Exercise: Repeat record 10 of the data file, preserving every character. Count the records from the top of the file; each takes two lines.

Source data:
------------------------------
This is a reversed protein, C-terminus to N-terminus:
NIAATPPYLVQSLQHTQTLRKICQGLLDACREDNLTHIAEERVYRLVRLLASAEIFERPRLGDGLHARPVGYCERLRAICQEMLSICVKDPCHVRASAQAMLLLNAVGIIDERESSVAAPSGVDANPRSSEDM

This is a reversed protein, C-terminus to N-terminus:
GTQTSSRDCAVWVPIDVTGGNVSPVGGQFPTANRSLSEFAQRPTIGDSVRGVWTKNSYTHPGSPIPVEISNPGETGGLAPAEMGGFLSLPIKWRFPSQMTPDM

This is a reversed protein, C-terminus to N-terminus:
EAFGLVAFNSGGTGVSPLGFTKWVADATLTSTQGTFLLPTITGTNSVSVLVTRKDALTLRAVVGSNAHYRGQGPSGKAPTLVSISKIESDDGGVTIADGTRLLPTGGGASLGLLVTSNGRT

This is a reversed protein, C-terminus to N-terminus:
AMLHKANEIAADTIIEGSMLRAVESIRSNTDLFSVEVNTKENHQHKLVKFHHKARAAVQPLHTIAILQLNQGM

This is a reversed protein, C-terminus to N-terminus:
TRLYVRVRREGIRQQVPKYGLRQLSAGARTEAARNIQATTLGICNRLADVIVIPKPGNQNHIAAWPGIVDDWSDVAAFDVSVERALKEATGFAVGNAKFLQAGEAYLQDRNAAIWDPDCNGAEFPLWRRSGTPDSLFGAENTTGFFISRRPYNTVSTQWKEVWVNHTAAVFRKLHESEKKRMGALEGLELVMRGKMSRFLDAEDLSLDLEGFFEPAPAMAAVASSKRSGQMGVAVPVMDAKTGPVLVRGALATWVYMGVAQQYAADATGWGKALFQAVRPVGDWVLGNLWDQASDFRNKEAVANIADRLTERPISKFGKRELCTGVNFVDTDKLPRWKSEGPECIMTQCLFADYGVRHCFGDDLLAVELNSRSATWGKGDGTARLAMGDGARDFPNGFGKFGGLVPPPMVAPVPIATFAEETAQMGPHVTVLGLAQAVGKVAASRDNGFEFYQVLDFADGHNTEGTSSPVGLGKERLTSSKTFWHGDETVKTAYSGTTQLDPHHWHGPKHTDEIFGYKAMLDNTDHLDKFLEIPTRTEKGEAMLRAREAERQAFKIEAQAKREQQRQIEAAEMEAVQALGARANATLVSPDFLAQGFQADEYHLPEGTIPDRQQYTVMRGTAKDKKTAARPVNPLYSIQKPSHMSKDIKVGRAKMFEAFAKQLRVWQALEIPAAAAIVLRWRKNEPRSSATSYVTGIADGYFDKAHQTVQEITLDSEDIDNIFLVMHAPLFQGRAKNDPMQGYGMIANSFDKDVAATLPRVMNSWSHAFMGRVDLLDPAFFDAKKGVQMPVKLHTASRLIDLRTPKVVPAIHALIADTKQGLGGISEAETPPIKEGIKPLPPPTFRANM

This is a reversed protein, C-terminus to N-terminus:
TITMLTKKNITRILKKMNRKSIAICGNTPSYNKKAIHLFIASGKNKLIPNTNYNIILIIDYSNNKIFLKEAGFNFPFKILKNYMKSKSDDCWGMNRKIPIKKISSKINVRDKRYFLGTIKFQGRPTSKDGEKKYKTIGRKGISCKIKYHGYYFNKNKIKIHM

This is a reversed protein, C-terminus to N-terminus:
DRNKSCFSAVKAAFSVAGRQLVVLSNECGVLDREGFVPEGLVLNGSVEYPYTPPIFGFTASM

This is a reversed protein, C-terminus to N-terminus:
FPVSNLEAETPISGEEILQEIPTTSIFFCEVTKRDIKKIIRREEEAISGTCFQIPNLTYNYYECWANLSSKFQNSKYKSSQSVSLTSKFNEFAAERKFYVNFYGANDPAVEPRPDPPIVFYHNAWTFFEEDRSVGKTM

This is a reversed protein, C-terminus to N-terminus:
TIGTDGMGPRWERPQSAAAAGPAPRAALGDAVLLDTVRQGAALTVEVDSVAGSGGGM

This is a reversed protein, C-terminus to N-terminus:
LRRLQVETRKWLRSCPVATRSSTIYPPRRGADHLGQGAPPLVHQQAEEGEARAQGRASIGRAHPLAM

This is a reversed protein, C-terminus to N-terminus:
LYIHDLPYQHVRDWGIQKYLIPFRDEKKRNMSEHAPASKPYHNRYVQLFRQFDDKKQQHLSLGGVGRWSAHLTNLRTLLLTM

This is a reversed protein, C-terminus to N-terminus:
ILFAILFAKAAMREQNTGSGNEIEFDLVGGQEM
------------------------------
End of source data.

This is a reversed protein, C-terminus to N-terminus:
LRRLQVETRKWLRSCPVATRSSTIYPPRRGADHLGQGAPPLVHQQAEEGEARAQGRASIGRAHPLAM